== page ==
Communication is an integral part of the research you perform as a scientist. Your written papers serve as a gauge of your scientific productivity and provide a long-lasting body of knowledge from which other scientists can build their research. The oral presentations you deliver make your latest research known to the community, helping your peers stay up to date. Discussions enable you to exchange ideas and points of view. Letters, memos, and résumés help you build and maintain relationships with colleagues, suppliers, employers, and so on.
Scientific communication is not limited to formal papers and presentations for your peers. As a scientist, you engage in communication activities with yourself, too. Drafting a research proposal, for example, helps you understand the context and motivation for your future work and helps you focus on specific, realistic objectives. Adding entries in your laboratory notebook helps you crystallize your ideas and creates a track record of your thinking or experiments. Using mathematical or chemical notations helps you tackle complex concepts. Graphing data helps you answer research questions.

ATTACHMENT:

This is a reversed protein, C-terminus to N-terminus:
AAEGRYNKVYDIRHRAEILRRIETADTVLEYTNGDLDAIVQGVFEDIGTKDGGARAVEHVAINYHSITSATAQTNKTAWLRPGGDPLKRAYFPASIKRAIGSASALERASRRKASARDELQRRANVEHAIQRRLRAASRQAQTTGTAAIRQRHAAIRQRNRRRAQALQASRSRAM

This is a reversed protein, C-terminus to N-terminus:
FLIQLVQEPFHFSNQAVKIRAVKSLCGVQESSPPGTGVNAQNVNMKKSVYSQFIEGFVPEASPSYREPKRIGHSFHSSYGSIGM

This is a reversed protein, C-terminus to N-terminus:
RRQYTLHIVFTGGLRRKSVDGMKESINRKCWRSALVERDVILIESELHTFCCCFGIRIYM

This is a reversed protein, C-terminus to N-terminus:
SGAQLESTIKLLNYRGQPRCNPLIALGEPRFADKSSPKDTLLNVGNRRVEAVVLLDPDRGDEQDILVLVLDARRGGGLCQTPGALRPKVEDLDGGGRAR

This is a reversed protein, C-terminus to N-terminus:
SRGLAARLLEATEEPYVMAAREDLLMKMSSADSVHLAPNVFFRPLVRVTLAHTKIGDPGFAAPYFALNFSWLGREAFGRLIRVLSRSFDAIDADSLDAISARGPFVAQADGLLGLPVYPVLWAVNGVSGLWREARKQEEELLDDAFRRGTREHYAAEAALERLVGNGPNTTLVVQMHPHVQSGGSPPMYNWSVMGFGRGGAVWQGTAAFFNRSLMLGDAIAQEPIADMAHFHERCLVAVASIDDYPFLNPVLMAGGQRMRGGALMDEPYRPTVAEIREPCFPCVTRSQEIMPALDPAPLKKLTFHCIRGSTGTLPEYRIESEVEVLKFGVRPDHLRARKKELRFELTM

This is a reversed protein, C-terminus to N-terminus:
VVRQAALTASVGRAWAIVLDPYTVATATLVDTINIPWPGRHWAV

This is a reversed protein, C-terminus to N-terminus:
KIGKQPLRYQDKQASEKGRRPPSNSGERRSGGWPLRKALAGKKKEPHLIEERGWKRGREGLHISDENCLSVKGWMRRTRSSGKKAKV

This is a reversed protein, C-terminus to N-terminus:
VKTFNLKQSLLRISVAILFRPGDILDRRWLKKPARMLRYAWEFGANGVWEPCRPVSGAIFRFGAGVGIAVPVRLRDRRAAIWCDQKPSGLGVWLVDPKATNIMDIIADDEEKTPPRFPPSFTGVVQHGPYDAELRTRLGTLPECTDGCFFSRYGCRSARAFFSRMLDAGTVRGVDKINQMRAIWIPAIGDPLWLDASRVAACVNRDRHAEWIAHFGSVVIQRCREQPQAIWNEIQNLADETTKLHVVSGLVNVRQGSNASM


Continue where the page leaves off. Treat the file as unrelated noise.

Finally, scientists are increasingly considered to be accountable to society at large; hence, you must know how to communicate successfully with people from a variety of backgrounds. For example, you may find yourself communicating in the classroom to help students develop their knowledge, sharpen their skills, and refine their attitudes. You may also volunteer or be called upon to write or speak about science for a broader, nonspecialist audience.
David Alcantara for The All Results Journals.